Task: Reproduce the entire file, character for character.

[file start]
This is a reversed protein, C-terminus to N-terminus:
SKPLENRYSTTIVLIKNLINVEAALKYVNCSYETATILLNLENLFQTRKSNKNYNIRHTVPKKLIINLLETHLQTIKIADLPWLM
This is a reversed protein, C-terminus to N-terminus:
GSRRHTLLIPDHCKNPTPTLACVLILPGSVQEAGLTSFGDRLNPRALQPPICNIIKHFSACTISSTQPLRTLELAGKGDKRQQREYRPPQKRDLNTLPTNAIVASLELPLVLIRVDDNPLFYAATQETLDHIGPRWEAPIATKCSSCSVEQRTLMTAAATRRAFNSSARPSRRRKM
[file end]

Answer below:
This is a reversed protein, C-terminus to N-terminus:
SKPLENRYSTTIVLIKNLINVEAALKYVNCSYETATILLNLENLFQTRKSNKNYNIRHTVPKKLIINLLETHLQTIKIADLPWLM
This is a reversed protein, C-terminus to N-terminus:
GSRRHTLLIPDHCKNPTPTLACVLILPGSVQEAGLTSFGDRLNPRALQPPICNIIKHFSACTISSTQPLRTLELAGKGDKRQQREYRPPQKRDLNTLPTNAIVASLELPLVLIRVDDNPLFYAATQETLDHIGPRWEAPIATKCSSCSVEQRTLMTAAATRRAFNSSARPSRRRKM